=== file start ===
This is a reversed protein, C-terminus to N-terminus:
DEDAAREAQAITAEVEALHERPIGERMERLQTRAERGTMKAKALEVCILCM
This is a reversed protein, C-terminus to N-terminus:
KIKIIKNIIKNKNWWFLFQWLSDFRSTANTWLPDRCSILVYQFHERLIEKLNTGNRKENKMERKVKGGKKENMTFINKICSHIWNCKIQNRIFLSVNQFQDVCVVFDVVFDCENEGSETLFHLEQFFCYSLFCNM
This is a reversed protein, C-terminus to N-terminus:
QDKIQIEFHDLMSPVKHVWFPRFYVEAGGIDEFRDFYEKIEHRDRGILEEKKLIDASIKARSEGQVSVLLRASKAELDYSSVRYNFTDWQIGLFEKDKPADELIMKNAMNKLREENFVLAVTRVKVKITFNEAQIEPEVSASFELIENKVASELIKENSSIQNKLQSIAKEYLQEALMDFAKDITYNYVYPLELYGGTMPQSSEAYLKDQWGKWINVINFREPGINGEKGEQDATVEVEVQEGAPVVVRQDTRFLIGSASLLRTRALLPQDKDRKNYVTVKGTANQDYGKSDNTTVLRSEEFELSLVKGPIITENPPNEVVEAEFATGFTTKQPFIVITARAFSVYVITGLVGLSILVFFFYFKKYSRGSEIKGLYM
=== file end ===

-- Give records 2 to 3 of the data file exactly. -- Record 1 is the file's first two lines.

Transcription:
This is a reversed protein, C-terminus to N-terminus:
KIKIIKNIIKNKNWWFLFQWLSDFRSTANTWLPDRCSILVYQFHERLIEKLNTGNRKENKMERKVKGGKKENMTFINKICSHIWNCKIQNRIFLSVNQFQDVCVVFDVVFDCENEGSETLFHLEQFFCYSLFCNM
This is a reversed protein, C-terminus to N-terminus:
QDKIQIEFHDLMSPVKHVWFPRFYVEAGGIDEFRDFYEKIEHRDRGILEEKKLIDASIKARSEGQVSVLLRASKAELDYSSVRYNFTDWQIGLFEKDKPADELIMKNAMNKLREENFVLAVTRVKVKITFNEAQIEPEVSASFELIENKVASELIKENSSIQNKLQSIAKEYLQEALMDFAKDITYNYVYPLELYGGTMPQSSEAYLKDQWGKWINVINFREPGINGEKGEQDATVEVEVQEGAPVVVRQDTRFLIGSASLLRTRALLPQDKDRKNYVTVKGTANQDYGKSDNTTVLRSEEFELSLVKGPIITENPPNEVVEAEFATGFTTKQPFIVITARAFSVYVITGLVGLSILVFFFYFKKYSRGSEIKGLYM